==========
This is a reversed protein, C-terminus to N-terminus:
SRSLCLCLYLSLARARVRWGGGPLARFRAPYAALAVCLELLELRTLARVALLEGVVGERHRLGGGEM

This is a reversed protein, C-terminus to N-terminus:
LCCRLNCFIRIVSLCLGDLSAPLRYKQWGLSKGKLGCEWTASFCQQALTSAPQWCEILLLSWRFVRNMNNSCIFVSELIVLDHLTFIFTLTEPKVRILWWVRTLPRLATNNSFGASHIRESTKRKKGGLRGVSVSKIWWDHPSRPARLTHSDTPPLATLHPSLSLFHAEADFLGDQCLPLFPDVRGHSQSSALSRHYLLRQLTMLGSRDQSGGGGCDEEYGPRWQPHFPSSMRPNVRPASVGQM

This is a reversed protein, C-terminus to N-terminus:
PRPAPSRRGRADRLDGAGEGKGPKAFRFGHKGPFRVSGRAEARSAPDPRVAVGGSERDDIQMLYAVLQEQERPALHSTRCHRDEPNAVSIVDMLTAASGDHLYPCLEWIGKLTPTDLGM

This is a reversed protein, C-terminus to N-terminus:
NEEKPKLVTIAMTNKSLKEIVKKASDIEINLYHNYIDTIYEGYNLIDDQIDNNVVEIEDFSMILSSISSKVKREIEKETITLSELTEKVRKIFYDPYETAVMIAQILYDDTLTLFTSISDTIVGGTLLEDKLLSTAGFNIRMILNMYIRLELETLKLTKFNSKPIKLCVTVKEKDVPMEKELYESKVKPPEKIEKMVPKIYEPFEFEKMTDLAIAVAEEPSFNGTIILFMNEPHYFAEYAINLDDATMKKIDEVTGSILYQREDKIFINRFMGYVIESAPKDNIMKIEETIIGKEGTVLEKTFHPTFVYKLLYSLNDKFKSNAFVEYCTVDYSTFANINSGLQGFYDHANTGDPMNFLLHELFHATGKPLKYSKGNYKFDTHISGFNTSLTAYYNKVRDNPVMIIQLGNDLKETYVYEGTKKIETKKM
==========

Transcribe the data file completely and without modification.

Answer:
This is a reversed protein, C-terminus to N-terminus:
SRSLCLCLYLSLARARVRWGGGPLARFRAPYAALAVCLELLELRTLARVALLEGVVGERHRLGGGEM

This is a reversed protein, C-terminus to N-terminus:
LCCRLNCFIRIVSLCLGDLSAPLRYKQWGLSKGKLGCEWTASFCQQALTSAPQWCEILLLSWRFVRNMNNSCIFVSELIVLDHLTFIFTLTEPKVRILWWVRTLPRLATNNSFGASHIRESTKRKKGGLRGVSVSKIWWDHPSRPARLTHSDTPPLATLHPSLSLFHAEADFLGDQCLPLFPDVRGHSQSSALSRHYLLRQLTMLGSRDQSGGGGCDEEYGPRWQPHFPSSMRPNVRPASVGQM

This is a reversed protein, C-terminus to N-terminus:
PRPAPSRRGRADRLDGAGEGKGPKAFRFGHKGPFRVSGRAEARSAPDPRVAVGGSERDDIQMLYAVLQEQERPALHSTRCHRDEPNAVSIVDMLTAASGDHLYPCLEWIGKLTPTDLGM

This is a reversed protein, C-terminus to N-terminus:
NEEKPKLVTIAMTNKSLKEIVKKASDIEINLYHNYIDTIYEGYNLIDDQIDNNVVEIEDFSMILSSISSKVKREIEKETITLSELTEKVRKIFYDPYETAVMIAQILYDDTLTLFTSISDTIVGGTLLEDKLLSTAGFNIRMILNMYIRLELETLKLTKFNSKPIKLCVTVKEKDVPMEKELYESKVKPPEKIEKMVPKIYEPFEFEKMTDLAIAVAEEPSFNGTIILFMNEPHYFAEYAINLDDATMKKIDEVTGSILYQREDKIFINRFMGYVIESAPKDNIMKIEETIIGKEGTVLEKTFHPTFVYKLLYSLNDKFKSNAFVEYCTVDYSTFANINSGLQGFYDHANTGDPMNFLLHELFHATGKPLKYSKGNYKFDTHISGFNTSLTAYYNKVRDNPVMIIQLGNDLKETYVYEGTKKIETKKM